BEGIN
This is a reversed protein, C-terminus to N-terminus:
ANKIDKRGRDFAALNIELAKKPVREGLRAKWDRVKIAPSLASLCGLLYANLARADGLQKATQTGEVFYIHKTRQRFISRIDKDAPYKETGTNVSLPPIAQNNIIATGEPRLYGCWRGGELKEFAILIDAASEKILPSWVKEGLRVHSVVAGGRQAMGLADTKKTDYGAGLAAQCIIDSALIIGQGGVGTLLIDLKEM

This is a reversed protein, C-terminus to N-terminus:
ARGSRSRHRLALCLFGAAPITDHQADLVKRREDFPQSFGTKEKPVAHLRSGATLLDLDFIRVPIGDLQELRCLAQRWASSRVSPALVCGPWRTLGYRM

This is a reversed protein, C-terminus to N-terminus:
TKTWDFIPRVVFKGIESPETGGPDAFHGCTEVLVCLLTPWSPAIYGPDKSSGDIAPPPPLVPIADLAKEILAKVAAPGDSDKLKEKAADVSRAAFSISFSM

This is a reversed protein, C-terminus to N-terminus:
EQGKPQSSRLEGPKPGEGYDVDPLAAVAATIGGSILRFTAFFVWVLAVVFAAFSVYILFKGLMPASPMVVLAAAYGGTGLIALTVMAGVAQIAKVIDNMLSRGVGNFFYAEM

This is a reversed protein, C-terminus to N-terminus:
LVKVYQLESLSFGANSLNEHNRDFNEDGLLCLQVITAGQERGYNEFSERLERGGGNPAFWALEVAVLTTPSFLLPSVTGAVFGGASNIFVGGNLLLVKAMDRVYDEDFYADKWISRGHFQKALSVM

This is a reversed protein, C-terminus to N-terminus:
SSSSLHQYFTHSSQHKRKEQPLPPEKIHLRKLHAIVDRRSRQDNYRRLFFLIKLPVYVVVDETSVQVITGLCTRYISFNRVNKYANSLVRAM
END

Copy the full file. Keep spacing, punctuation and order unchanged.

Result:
This is a reversed protein, C-terminus to N-terminus:
ANKIDKRGRDFAALNIELAKKPVREGLRAKWDRVKIAPSLASLCGLLYANLARADGLQKATQTGEVFYIHKTRQRFISRIDKDAPYKETGTNVSLPPIAQNNIIATGEPRLYGCWRGGELKEFAILIDAASEKILPSWVKEGLRVHSVVAGGRQAMGLADTKKTDYGAGLAAQCIIDSALIIGQGGVGTLLIDLKEM

This is a reversed protein, C-terminus to N-terminus:
ARGSRSRHRLALCLFGAAPITDHQADLVKRREDFPQSFGTKEKPVAHLRSGATLLDLDFIRVPIGDLQELRCLAQRWASSRVSPALVCGPWRTLGYRM

This is a reversed protein, C-terminus to N-terminus:
TKTWDFIPRVVFKGIESPETGGPDAFHGCTEVLVCLLTPWSPAIYGPDKSSGDIAPPPPLVPIADLAKEILAKVAAPGDSDKLKEKAADVSRAAFSISFSM

This is a reversed protein, C-terminus to N-terminus:
EQGKPQSSRLEGPKPGEGYDVDPLAAVAATIGGSILRFTAFFVWVLAVVFAAFSVYILFKGLMPASPMVVLAAAYGGTGLIALTVMAGVAQIAKVIDNMLSRGVGNFFYAEM

This is a reversed protein, C-terminus to N-terminus:
LVKVYQLESLSFGANSLNEHNRDFNEDGLLCLQVITAGQERGYNEFSERLERGGGNPAFWALEVAVLTTPSFLLPSVTGAVFGGASNIFVGGNLLLVKAMDRVYDEDFYADKWISRGHFQKALSVM

This is a reversed protein, C-terminus to N-terminus:
SSSSLHQYFTHSSQHKRKEQPLPPEKIHLRKLHAIVDRRSRQDNYRRLFFLIKLPVYVVVDETSVQVITGLCTRYISFNRVNKYANSLVRAM